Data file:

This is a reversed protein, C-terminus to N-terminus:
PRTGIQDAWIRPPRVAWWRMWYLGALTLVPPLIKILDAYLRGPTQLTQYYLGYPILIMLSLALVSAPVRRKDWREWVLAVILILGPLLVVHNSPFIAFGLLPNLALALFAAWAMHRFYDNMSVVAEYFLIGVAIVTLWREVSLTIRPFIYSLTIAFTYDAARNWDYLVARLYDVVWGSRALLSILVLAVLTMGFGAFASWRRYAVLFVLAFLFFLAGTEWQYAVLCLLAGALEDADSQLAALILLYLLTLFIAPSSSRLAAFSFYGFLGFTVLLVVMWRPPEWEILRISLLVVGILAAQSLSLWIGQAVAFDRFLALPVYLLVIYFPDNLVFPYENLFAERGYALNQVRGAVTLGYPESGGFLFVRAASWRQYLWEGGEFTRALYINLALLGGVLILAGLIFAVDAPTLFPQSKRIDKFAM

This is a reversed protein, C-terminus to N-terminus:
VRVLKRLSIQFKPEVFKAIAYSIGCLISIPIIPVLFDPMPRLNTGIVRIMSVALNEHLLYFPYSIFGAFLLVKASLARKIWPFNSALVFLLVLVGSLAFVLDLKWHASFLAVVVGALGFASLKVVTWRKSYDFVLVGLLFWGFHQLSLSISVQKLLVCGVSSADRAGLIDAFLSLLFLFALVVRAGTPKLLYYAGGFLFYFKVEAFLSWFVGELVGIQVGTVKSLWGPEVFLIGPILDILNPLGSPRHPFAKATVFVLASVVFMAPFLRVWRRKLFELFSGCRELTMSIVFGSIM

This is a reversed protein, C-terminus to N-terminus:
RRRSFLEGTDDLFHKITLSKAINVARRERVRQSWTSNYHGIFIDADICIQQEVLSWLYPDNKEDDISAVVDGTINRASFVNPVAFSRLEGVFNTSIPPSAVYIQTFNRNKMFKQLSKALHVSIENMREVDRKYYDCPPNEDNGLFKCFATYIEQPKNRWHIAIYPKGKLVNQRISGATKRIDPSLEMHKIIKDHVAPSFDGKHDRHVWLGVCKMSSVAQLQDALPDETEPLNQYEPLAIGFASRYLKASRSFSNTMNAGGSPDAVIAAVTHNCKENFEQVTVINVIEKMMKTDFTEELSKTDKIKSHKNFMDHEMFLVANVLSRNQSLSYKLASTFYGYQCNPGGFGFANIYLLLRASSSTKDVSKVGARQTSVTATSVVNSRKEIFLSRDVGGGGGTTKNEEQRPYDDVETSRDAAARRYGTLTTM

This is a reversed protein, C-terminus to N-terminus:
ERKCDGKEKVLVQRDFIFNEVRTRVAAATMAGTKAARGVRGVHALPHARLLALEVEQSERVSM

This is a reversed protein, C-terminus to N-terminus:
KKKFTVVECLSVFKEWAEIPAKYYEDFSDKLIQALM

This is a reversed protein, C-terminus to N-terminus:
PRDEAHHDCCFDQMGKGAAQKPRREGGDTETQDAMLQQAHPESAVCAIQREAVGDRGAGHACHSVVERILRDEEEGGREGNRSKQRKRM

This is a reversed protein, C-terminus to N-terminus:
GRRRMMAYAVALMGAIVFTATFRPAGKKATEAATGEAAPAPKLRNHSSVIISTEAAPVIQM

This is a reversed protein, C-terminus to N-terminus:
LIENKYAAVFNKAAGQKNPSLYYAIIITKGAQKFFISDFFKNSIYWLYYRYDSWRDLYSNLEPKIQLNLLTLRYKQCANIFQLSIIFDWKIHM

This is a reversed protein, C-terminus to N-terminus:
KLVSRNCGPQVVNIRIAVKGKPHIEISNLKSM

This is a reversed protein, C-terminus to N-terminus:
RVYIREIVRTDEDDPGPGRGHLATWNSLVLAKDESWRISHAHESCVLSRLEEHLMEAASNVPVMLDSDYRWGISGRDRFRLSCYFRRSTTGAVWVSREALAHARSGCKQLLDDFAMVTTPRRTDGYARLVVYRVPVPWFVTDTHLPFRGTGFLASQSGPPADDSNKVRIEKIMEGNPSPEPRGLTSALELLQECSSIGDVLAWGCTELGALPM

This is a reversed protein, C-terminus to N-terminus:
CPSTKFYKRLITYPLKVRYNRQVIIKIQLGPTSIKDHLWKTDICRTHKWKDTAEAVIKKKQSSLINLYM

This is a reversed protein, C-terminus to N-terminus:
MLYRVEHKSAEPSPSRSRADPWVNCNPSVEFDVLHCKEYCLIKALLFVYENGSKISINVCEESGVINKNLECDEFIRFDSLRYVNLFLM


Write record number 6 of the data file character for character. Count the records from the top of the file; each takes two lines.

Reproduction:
This is a reversed protein, C-terminus to N-terminus:
PRDEAHHDCCFDQMGKGAAQKPRREGGDTETQDAMLQQAHPESAVCAIQREAVGDRGAGHACHSVVERILRDEEEGGREGNRSKQRKRM